What is an ISA (Individual Savings Account)?
What is an Individual Savings Account (ISA)? – This guide aims to highlight the knowledge you need to start out in the world of saving. One of the best ways to save your money (usually) risk-free is to open what’s known as an ISA account. To do this, we’ll take you through step-by-step how they work- so let’s start at the beginning…
What is an ISA?
In short, an ISA is an Individual Savings Account. The saving part being the highlight here.
How is an ISA different from any other savings account?
The main benefit to choosing an ISA over any other form of savings account is the tax-free interest you ‘earn’ just by putting your funds in one. You’re essentially being paid a small % of your savings, to save using that account.
Tax-free? Free money? What’s not to love?
Well, unfortunately there are a few conditions you’ll need to watch out for;
Firstly, you have a limit to how much money you can save in your ISA in each tax year. The ISA ‘allowance’ for the 2020/21 tax year is £20,000. If you’re a small time saver, it’s not too bad, but if you’re sitting on some serious cash, you may want to look elsewhere.
Next, there’s often a limit on the access you get to the funds you’ve chosen to save. Whilst this isn’t the case for all accounts, the ones with the most favourable interest rates usually require you to lock your money away for 12-24 months, meaning you can’t touch it (or if you can, you might have to pay a hefty fee).
It’s not all doom and gloom, however, as you can open multiple different ISA accounts, all with different terms and conditions, allowing you to benefit from the varying choices on offer (again, as long as your total investment across all accounts together never exceeds £20,000).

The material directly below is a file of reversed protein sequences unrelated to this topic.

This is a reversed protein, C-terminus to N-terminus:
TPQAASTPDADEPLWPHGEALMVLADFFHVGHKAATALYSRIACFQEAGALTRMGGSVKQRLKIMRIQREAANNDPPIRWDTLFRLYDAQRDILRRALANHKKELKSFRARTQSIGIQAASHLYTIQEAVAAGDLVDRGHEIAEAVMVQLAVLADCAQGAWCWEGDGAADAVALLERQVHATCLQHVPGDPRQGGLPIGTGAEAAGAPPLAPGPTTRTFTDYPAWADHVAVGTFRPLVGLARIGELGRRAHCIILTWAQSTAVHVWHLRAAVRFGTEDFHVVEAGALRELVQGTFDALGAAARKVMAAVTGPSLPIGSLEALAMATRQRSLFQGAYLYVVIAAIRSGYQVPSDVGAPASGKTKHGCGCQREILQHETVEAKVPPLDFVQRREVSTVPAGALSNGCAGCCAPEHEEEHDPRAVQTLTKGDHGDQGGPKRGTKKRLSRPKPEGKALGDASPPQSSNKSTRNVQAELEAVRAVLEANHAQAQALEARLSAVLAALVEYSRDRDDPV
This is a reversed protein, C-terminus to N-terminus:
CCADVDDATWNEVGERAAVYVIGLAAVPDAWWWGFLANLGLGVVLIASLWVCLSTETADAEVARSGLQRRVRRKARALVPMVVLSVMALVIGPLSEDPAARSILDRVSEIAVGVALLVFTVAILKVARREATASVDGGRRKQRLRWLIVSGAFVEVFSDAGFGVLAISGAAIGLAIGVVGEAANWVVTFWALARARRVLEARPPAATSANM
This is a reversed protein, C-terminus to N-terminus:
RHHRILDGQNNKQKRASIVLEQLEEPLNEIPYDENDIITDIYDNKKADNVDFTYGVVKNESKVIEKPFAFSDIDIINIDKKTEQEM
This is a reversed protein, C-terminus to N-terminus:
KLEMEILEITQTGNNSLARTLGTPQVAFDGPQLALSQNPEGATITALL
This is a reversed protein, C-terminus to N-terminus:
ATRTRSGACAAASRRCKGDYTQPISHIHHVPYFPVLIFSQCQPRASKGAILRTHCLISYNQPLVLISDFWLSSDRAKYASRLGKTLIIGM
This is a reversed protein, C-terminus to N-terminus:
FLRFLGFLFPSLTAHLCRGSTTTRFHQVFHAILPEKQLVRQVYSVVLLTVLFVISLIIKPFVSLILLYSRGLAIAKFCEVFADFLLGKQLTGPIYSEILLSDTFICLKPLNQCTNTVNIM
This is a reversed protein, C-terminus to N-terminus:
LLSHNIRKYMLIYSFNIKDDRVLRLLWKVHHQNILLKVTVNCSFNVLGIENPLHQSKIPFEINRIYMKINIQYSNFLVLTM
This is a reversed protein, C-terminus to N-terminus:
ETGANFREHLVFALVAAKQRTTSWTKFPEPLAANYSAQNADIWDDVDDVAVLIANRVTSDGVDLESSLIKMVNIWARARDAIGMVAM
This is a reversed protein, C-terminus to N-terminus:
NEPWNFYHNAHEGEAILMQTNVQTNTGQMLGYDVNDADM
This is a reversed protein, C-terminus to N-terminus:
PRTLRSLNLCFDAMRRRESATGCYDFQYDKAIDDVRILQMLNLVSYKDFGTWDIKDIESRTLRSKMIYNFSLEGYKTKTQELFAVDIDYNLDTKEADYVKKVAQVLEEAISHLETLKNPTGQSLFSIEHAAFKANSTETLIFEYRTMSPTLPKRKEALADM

What types of Individual Savings Account can I open?
There’s multiple different types of ISA accounts on the market, however the main three you tend to find widely available are;
The ‘standard’ ISA you usually see advertised.
You put your money in and it builds some interest. Very simple. These accounts have terms that vary between allowing you to access your money whenever you want, to accounts where you are asked to lock away your cash for a fixed amount of time. If you’re looking to get started with saving, and want to dip your toe in… this may be a good place to start.
Stocks and shares ISA
The second type of common ISA you’ll see advertised.
The key change here is that you can choose to invest your money in different stocks, shares, bonds etc, which will allow you to make often larger (albeit also riskier) gains tax-free. These accounts usually come with a fee, as the investments may be managed for you by your ISA account provider, though there are vendors who also allow you to make the investment choices yourself.
BE WARNED: As you’re investing your money, you may lose some or all of your cash if the investments don’t go your way. Whilst you could be making sizeable tax-free gains, you could also be losing a significant amount of the money you put in. If you’re happy to take your chances, this could be a great option for you.
A great way to get yourself started with a Tax-Free stocks and shares ISA account is to get yourself started on a platform such as Trading212, this is our platform of choice for someone that’s just starting out, and, as an added perk, there is an ongoing promotion, where you get a FREE SHARE, worth up to £100!
Lifetime ISA (LISA)
The slightly left-field ISA.
A LISA is a special type of ISA, as it’s a government-backed initiative to help people aged 18-39 to either buy their first home (up to a value of £450,000) or save for retirement.
This is where it get’s slightly complicated. The LISA initiative states that the government will supplement your yearly savings by 25%, up to a total £4,000 each year. This means you could get an extra £1,000 a year just for using this ISA! Even better, you still get interest on all the savings you put in too, which over a few years could really build up. You’re allowed to deposit money until the page of 50, but (for the retirement option) must wait until you’re 60 to withdraw.
The real downsides here are that you can’t access the money without paying a whopping 25% penalty unless you either buy your first home, or retire (or die but we won’t get into that). If you’re looking for a long term option, this may be the one for you.
Hopefully now you’ve got your bearings in the world of ISAs; let us know in the comments what experiences you’ve had with them! Found any good ones in the era of notoriously bad interest rates? Share all below…